Even in these times of proliferating cameras and low fees, this is unbelievable. That's at least a week's work, and it involves a diverse set of skills.
I looked at their web site and now I understand why they pay so little.
It's only a week's work if you have any desire/need to produce a quality product. I'm sure based on the level of pay offered that they will receive (and gladly accept) very mediocre work. From that stance a starving 1st year or 2nd year photo student with could travel to and take half-assed photos at 8 locations in one day and would gladly accept their 250GBP.
You have to step outside of the role of photographer and think about the overall economic picture. If your business plan includes fighting for such low-end jobs where quality is not important you are surely doomed. High-end and medium-high-end photography are, from my vantage point (selling high-end camera systems) doing relatively well in the last 18 months while low-end and medium-low-end photography are utterly and without a doubt completely doomed to become a barely-scraping-by commodity occupation (if that is not already the case).
I think this is absolutely no different than any occupation which started with a technical based barrier-to-entry at it's inception and has since become much easier to enter, but just as hard to be an expert. In the 90s you could make a small fortune just knowing HTML and basic server-setup. Now there are a million postings on several free-lance websites that offer 20 hour projects of web-programming for $200 - largely outsourced from India and the like. Does that mean that no one makes money in computer programming anymore? Heavens no; those with progressive skill sets and a good business mind can still make an extremely good living, but if you planned on making a living off of basic HTML and CSS then you're in for a rude awakening.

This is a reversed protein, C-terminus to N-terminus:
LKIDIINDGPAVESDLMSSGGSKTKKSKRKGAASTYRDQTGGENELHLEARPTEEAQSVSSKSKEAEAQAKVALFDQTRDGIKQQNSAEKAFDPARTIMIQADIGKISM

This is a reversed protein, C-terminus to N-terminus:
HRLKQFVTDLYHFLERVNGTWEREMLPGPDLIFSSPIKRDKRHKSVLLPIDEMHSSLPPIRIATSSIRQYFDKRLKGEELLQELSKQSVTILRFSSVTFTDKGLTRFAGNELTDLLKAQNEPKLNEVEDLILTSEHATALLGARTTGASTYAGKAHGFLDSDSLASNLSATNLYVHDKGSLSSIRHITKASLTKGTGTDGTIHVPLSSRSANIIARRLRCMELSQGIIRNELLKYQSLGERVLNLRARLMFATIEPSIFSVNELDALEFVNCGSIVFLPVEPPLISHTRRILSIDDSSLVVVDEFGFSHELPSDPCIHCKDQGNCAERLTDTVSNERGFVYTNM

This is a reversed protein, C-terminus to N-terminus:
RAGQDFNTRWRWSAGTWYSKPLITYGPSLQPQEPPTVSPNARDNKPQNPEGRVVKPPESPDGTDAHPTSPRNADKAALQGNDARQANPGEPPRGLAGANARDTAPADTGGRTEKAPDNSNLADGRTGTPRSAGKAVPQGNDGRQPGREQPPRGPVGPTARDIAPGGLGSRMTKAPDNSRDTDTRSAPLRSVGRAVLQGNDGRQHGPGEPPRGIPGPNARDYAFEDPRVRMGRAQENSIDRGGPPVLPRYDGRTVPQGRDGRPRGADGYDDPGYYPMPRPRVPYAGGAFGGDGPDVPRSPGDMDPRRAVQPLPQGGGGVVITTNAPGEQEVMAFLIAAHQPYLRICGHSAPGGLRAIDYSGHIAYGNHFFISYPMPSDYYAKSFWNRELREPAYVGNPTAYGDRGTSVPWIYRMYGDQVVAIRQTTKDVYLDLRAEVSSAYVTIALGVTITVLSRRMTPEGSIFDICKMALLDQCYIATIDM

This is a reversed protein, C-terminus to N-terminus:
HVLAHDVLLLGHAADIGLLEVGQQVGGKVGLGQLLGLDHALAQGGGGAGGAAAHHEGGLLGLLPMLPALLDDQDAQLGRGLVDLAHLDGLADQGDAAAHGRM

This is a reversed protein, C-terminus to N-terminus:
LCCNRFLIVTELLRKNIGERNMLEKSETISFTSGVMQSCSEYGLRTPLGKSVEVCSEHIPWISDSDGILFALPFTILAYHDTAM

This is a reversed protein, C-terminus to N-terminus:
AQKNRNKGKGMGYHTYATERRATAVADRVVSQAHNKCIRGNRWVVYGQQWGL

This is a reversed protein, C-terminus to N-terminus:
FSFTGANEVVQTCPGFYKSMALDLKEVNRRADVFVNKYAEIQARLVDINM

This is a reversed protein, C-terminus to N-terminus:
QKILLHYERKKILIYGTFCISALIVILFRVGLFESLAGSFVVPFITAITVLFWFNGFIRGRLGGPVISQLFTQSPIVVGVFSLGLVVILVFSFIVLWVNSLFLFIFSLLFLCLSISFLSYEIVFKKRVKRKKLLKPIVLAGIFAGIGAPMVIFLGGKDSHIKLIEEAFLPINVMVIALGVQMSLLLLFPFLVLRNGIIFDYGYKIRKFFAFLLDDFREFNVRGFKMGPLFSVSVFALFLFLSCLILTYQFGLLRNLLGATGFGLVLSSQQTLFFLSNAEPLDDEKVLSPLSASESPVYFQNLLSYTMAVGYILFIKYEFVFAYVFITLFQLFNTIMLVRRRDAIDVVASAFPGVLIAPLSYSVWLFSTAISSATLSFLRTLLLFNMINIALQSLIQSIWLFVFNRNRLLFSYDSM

You must extend your skills and cliental past commodity skill requirements. Video, specialized equipment, specialized techniques (3D, video, scheimflug, compositing etc etc), unusual workflow efficiency, good use of next-gen advertising models like social media and email campaigns, extraordinary creativity, good old fashion people skills, all coupled with overall business savvy. Those are the people/business-models I see making lots of money right now - and trust me there are many making LOTS of money off of photography (more often than not they are names that have no public recognition whatsoever).
Of course I recognize that I, in actuality, know jack about any of this myself. My only knowledge is from a vantage point watching many of our customers and potential customers doing very well, and some not doing so well. So feel free to dismiss me as an armchair photo-business consultant - even though I feel I'm spot on.
Doug Peterson (e-mail Me)
Head of Technical Services, Capture Integration
Phase One Partner of the Year
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